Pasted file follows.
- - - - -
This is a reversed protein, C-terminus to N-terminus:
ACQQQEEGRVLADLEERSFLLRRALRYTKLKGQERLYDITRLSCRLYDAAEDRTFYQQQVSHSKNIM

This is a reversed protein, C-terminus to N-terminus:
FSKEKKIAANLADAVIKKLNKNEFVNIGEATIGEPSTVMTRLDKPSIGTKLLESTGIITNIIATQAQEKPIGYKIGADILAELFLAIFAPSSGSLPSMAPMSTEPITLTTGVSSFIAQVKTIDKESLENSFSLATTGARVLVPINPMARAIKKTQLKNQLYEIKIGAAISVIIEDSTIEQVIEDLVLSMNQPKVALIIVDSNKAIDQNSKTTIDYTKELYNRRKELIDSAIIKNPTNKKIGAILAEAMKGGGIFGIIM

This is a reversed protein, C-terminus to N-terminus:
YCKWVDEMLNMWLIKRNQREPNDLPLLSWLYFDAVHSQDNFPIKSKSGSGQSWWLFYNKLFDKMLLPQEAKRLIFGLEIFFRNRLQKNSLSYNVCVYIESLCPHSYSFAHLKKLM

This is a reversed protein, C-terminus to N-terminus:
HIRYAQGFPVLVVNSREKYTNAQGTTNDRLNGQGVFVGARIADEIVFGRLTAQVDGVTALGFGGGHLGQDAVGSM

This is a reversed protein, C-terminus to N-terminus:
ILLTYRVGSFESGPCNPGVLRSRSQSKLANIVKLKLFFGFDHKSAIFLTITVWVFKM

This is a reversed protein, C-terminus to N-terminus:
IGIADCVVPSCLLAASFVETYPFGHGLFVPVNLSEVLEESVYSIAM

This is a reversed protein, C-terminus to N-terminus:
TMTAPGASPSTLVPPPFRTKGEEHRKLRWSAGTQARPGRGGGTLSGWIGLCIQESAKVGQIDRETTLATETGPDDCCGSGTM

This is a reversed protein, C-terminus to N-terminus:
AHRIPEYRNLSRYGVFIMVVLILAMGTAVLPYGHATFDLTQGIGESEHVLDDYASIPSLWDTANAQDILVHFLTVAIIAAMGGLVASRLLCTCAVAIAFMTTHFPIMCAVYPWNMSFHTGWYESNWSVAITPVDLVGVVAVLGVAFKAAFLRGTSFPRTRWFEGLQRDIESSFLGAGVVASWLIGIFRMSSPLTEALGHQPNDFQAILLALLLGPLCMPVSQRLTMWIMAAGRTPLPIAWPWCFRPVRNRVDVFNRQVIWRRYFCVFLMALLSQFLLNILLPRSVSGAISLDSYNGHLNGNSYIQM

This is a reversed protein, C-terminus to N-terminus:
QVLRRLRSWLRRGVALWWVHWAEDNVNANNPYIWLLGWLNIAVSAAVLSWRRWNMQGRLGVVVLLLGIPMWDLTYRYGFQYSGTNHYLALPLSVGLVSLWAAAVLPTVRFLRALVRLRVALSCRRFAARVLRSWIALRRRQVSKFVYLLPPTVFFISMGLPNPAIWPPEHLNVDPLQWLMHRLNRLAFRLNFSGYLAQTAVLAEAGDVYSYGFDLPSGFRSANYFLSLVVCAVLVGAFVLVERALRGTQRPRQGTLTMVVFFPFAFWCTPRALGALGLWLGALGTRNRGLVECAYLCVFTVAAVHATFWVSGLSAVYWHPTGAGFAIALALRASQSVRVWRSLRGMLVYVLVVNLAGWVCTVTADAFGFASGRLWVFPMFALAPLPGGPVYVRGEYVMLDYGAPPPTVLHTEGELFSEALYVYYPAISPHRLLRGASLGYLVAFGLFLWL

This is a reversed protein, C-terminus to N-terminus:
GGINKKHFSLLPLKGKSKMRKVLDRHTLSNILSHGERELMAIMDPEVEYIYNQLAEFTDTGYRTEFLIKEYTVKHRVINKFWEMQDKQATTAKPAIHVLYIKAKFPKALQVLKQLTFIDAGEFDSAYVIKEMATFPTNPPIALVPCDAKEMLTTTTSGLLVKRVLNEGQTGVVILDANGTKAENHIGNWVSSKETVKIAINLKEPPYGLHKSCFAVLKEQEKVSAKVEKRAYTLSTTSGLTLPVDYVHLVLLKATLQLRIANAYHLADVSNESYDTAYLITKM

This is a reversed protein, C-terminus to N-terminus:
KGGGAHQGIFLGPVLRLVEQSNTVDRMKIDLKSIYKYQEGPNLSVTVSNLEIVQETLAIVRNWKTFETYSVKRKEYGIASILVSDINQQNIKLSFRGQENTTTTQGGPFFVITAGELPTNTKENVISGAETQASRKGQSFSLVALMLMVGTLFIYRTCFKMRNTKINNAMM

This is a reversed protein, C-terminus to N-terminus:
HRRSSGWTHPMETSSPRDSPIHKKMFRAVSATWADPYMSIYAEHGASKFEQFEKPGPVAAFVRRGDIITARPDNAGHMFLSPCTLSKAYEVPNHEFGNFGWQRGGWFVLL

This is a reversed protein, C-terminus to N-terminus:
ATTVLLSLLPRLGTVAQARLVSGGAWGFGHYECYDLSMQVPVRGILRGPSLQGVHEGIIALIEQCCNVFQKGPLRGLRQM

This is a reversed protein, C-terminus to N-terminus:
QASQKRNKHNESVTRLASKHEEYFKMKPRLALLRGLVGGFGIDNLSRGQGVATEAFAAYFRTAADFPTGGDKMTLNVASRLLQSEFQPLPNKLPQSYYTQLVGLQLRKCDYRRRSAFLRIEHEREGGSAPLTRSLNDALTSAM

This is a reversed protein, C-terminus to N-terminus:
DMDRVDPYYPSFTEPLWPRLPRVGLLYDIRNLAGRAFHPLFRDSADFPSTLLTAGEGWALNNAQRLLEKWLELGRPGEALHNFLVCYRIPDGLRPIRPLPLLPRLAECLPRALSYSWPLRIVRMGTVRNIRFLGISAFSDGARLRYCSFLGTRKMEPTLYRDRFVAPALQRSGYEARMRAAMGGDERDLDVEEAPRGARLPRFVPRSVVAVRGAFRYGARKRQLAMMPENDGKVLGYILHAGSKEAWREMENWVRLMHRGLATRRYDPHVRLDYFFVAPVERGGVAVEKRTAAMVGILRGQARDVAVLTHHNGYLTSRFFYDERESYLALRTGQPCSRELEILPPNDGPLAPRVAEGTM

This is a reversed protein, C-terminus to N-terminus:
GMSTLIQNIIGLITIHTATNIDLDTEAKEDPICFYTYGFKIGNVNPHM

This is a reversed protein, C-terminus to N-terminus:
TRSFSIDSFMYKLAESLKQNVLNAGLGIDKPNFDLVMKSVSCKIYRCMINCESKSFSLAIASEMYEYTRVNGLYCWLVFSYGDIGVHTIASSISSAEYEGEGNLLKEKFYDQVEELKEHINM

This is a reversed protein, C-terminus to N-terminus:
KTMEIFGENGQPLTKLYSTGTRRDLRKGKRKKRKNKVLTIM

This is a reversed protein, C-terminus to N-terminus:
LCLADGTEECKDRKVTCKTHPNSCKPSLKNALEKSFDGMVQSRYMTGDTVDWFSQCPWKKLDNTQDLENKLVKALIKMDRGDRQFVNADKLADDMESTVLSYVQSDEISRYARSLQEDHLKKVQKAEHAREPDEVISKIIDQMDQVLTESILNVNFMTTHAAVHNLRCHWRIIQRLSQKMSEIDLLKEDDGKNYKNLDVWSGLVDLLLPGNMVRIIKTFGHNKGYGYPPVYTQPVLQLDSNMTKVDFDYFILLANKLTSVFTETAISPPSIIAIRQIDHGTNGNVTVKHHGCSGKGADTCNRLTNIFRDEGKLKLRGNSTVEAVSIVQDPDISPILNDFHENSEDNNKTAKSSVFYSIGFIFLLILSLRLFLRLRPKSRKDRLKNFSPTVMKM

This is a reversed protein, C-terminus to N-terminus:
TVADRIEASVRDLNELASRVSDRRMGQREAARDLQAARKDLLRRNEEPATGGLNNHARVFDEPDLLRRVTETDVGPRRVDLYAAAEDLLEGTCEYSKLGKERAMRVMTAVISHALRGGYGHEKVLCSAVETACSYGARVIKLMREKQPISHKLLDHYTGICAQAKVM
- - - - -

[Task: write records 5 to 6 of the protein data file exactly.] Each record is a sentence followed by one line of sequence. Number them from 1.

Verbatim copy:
This is a reversed protein, C-terminus to N-terminus:
ILLTYRVGSFESGPCNPGVLRSRSQSKLANIVKLKLFFGFDHKSAIFLTITVWVFKM

This is a reversed protein, C-terminus to N-terminus:
IGIADCVVPSCLLAASFVETYPFGHGLFVPVNLSEVLEESVYSIAM